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657 Views 1 Reply Latest reply: Aug 18, 2012 8:34 AM by JamesJohnsonLMT RSS
metalheadrunner Rookie 1 posts since
Aug 14, 2012
Currently Being Moderated

Aug 14, 2012 4:31 PM

Compression shorts for preventing future adductor tear?

Hello I am new to this forum and recently am comming off an adductor tear that I got when I was playing softball.  And I just finished my physical therapy and the PT told me to do some exersises and in two more weeks I should be fully healed.  So once I am healed it will be about 10 weeks of my injury.  When I play any sport or run I wear either regular compression shorts, or for running I will wear some shorter ones under my shorts, but I would like to know other than properly staying streched and warmed up are there some better compression shorts so I can have a better chance of not reinjuring it and retearing it.  I have thought and looked at under armour core shorts pro, CW-X mens pro shorts and some others but I would like to know from fellow runners and others who have any advice on good compression shorts that could help streangthen my chances at making sure with streaching and warming up that I won't tear my adductor again.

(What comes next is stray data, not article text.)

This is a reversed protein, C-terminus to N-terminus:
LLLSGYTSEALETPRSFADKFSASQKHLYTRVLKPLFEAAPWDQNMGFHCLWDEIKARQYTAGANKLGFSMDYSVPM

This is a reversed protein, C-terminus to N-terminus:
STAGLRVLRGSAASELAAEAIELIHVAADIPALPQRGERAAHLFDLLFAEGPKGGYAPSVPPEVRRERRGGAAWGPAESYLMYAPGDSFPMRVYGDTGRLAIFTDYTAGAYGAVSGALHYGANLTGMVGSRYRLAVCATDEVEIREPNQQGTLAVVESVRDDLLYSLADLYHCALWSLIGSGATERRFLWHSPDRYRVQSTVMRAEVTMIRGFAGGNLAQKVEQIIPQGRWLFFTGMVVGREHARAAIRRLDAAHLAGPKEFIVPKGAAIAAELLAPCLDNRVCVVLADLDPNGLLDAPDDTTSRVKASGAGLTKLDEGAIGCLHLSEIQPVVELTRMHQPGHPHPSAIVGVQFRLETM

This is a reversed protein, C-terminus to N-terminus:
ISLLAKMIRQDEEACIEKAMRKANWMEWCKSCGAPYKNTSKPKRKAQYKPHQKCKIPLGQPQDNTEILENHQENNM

Thankyou for some more advice

  • JamesJohnsonLMT Legend 1,154 posts since
    Aug 23, 2009

    Despite any manufacturer claims to the contrary, it would be hard for any clothing to compress anything enough to make that great a difference in your potential for re-injury, without completely cutting off peripheral circulation. The main value of compression shorts is to reduce chafing from otherwise loose-fitting gear, and the moisture-wicking effect from clothing next to the skin. There is also a placebo effect from the sensory feedback.

     

    There may be a brace of some kind that could prevent over-abduction, but it would probably be too uncomfortable for wear during a run. Your best bet is to choose your running surface with care, by avoiding all uneven terrain, surfaces that are too soft for a stable foot plant, curved surfaces like track ovals, and speeds that recruit the adductors as auxiliary hip flexors.

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